Author  Reverend Heng Sure

Buddhism in the West has reached its second century. If the Asian experience of Buddhist history is any judge, it may be another hundred years before a truly indigenous Western Buddhism flourishes outside of Asia. So you might say that we in the West are still in our bridge phase, or to borrow a Northern California tree crop metaphor, we are still grafting an Asian cultivar to our North American rootstock. In Mendocino County, the City of Ten Thousand Buddhas is surrounded by orchards of walnuts, pears, and grapevines. They are mostly hybrids, the results of grafting. Native California rootstocks are disease and bug resistant, but maybe not too flavorful. When a skillful vintner or horticulturist grafts a bud from an exotic and delicious, but fragile Manchurian variety onto the hardy California rootstock, in a year or two the result is a disease-free, bug resistant and tasty new hybrid.

My experience with Chinese Buddhist music exemplifies the hybrid principle. Having immersed myself in Chinese Buddhist sacred music for three decades I have learned that at heart, in terms of music appreciation, I’m deeply a product of my Western upbringing. But I have discovered riches in Chinese sacred music that I intend to carry across the bridge into the West.

What survived past the first century of Indian Buddhist music’s advent in China? Only a trace of Sanskrit gathas, some names and terms, and the basic practices of reciting precepts, chanting sutras, mantras, and praises. The rest of the liturgy was eventually replaced or hybridized by Chinese forms as Buddhism became Chinese. I predict the same thing will happen in the West. The Chinese adapted Indian Buddhist music; the West will adapt Chinese Buddhist music to our tastes. And we will have grown a tasty hybrid.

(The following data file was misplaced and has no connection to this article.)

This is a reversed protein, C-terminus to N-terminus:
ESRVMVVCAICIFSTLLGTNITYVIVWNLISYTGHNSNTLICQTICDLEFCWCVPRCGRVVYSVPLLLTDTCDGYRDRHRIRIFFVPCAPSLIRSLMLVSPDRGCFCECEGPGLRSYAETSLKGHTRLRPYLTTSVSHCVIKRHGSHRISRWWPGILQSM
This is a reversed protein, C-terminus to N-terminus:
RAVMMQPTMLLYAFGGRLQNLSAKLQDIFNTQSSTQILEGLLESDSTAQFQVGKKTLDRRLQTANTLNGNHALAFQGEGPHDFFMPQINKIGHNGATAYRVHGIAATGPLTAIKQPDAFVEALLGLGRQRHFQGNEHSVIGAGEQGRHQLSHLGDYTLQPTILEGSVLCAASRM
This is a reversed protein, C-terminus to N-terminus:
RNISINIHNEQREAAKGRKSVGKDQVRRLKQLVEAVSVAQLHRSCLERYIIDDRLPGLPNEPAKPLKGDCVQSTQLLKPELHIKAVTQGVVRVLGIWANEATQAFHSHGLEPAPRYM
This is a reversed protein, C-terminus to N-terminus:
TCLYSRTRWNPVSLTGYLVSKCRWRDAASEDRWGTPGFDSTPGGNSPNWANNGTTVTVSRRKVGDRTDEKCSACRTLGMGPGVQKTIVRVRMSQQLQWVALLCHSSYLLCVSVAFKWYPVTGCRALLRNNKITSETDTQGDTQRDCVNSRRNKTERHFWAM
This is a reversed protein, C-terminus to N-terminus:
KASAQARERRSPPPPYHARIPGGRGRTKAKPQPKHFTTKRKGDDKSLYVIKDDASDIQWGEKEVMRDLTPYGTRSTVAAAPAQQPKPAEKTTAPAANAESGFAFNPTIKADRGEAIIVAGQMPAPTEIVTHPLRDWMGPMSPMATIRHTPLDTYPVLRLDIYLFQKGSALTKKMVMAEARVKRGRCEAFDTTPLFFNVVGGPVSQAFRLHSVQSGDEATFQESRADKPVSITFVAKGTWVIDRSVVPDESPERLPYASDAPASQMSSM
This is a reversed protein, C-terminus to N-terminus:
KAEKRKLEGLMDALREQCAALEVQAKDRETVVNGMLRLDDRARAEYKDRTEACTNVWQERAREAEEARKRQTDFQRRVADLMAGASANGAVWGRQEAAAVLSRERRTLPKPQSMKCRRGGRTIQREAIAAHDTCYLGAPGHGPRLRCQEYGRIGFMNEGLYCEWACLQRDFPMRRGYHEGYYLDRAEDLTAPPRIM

What will survive? Probably the essence of chanted sound, some experience beyond words and culturally-bound melody.

For example, on board a ferry boat in the South China Sea, I witnessed the power of Buddhist music to heal the heart, beyond culture, beyond language. In the predawn darkness of Puji Monastery’s Buddha hall that morning, I saw local fisher folk, both women and men, wearing yellow rubber boots and overalls, bowing to Guan Yin Bodhisattva before getting in their boats and heading out to sea. I met them again at sunrise, they were the crew of the ferry boat we rode, lurching across the waves to the distant rock that was Luoqie Mountain. We were heading for the smaller of two islands dedicated to Guan Shi Yin Bodhisattva, (Avalokiteshvara) the Awakened Being of Great Compassion. We were going to inspect the new temples for tourists that were rising from the ashes and stones of the holocaust of the Cultural Revolution.

The boat was a small, sturdy diesel, and the winds picked up as we roared through the troughs. Twenty passengers huddled in groups beneath the rail or braved the wind and spray on benches on the open deck. Our craft seemed at times to be making negative headway; the crests threw us back farther than we were advancing through the troughs. The wind was howling, and we were beginning to regret having come out. At that point an elderly woman in a raincoat, sitting on a overturned bucket began to sing out loud, seemingly to herself, with her eyes closed. An older nun in a gray cap from Potala Mountain immediately joined in from the front of the boat. I saw their mouths move but the wind and engine roar obscured the song.